Selma: Black history according to Oprah

By Glen Ford

Like all historical dramatic films, Selma is a political work, reflecting the political views of the producers. Oprah Winfrey is one of those producers, in addition to playing one of the characters in this version of the Selma story.

Her handwriting – that is, her conservative Black political worldview – is all over the film, which demands and deserves a political response.

For the purposes of this brief commentary, I’m going to register three complaints.

First, the film is a crude insult to SNCC, the Student Non-Violent Coordinating Committee workers who, along with a small minority of Black preachers like Dr. Martin Luther King, comprised the infrastructure of the civil rights movement in the Deep South.

These hundreds of heroic young people, who had been organizing communities in Mississippi and Georgia and, yes, Lowndes County, Alabama, for years and who invited King to come to Selma, are personified in the film by one confused-sounding, infantile behaving youth who we are supposed to believe is James Forman, the SNCC executive secretary who was, in real life, a Korean War veteran and former teacher and ground-breaking organizer about the same age as King.

In the film, the James Forman character comes across as petty-minded while King is made to seem like the only adult in town. Veterans of SNCC have a right to be hurt at being consigned to the dustbin of history by the likes of Oprah Winfrey. The rest of us should also be angry at having our history treated like a Saturday morning cartoon.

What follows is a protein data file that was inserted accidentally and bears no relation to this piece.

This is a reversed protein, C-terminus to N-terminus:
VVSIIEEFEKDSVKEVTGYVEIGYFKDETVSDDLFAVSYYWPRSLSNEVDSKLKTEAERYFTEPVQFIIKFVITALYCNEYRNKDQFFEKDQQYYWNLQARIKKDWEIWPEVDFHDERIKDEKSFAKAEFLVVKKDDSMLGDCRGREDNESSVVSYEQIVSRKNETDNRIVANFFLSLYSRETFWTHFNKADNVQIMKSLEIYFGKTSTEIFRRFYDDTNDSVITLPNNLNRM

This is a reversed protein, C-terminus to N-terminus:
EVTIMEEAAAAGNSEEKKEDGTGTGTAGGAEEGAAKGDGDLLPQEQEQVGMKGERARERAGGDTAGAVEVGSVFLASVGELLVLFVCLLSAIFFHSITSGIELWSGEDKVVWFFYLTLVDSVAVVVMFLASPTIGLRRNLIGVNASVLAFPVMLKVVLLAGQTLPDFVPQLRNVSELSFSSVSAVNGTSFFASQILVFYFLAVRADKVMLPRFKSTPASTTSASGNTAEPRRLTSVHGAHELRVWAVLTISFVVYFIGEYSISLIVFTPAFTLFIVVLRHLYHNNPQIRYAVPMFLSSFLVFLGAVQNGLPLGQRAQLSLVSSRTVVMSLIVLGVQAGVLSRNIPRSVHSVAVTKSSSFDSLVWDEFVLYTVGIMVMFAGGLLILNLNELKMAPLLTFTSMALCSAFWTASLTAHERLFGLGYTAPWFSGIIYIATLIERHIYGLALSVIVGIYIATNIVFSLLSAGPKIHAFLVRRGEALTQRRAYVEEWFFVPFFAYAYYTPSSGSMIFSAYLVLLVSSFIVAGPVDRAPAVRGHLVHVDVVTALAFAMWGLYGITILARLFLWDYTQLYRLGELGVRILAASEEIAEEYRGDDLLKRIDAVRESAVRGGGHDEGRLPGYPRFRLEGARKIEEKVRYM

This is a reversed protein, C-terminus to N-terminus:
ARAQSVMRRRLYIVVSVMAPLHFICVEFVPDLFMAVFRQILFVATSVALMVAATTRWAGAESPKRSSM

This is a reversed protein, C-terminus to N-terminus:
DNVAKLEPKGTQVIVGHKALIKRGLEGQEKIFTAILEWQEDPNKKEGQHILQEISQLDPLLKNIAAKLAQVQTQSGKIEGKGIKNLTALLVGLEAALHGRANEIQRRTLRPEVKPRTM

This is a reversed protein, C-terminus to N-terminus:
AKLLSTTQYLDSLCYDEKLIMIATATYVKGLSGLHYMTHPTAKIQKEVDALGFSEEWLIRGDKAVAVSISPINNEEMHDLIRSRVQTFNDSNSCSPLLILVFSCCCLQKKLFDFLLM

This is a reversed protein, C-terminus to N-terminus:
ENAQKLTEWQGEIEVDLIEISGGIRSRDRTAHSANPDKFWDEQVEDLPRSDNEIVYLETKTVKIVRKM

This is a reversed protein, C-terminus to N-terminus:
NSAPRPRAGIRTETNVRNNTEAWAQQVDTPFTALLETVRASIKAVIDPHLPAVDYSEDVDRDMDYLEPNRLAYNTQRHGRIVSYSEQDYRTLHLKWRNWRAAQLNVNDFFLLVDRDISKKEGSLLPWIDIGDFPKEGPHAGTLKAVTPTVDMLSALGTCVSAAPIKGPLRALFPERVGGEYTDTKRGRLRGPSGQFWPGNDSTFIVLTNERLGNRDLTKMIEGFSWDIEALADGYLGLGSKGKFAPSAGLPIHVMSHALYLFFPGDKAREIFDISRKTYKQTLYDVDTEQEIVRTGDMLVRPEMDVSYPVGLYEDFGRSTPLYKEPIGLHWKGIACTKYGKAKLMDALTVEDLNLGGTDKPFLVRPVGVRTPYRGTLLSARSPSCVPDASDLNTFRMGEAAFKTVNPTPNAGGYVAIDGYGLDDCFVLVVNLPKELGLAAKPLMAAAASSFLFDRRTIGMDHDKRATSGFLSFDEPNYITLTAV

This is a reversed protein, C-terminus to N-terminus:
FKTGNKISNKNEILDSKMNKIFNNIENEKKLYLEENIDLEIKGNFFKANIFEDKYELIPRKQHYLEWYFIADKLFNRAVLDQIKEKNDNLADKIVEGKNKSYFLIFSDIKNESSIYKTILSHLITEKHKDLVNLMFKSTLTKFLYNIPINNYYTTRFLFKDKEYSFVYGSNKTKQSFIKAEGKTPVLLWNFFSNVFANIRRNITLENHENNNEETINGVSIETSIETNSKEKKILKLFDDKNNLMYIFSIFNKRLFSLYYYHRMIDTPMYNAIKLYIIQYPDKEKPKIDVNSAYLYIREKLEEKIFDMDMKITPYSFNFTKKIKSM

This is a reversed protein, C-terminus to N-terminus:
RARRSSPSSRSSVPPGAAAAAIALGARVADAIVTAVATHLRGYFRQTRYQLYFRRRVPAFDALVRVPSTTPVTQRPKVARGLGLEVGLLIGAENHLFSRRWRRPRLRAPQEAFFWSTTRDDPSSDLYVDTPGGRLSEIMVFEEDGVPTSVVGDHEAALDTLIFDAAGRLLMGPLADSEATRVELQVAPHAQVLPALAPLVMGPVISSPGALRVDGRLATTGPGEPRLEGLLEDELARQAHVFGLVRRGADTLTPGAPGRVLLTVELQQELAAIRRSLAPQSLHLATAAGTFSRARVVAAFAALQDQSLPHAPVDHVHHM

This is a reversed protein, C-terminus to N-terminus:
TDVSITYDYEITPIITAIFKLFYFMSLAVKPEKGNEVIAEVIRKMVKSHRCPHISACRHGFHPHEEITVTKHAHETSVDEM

Second, some people are missing from the film that absolutely should be in there.

No, I’m not talking about Stokely Carmichael, although, yes, he is quite relevant to the story. I mean the Kennedy brothers, John and Bobby, who were the ones who authorized the bugging of King’s phones and office and hotel rooms.

But Oprah loves the Kennedys and so the movie leads the audience to believe that J. Edgar Hoover and President Lyndon Johnson set out to surveil and destroy King because of his push for voting rights. But Attorney General Robert Kennedy signed the order, while his brother, who was then president, was still alive.

Oprah insults Black SNCC civil rights heroes but she protects the white, rich Kennedys.

Third and finally, near the end of the film, King is depicted as yearning for an end to mass protests so that Black people could achieve real political power – quite clearly meaning the election of more Black people to office.

As if that’s what the mass movement was all about, in King’s mind. We know that’s not true, because King said the opposite in countless sermons, speeches, books and essays; that he was seeking social transformation, a new system of living.

Three years after Selma, King died, still seeking to revive the mass movement.

For Oprah Winfrey, King was just an opening act for a future President Obama, and for an age of billionaire Black TV celebrities.

As Prof. Abdul Alkalimat of the University of Illinois has written about the film Selma: “If the most militant person in the movie is played by Oprah, you know something is very, very wrong.”

Taken from a Black Agenda radio commentary by executive editor Glen Ford.

Glen Ford
Glen Ford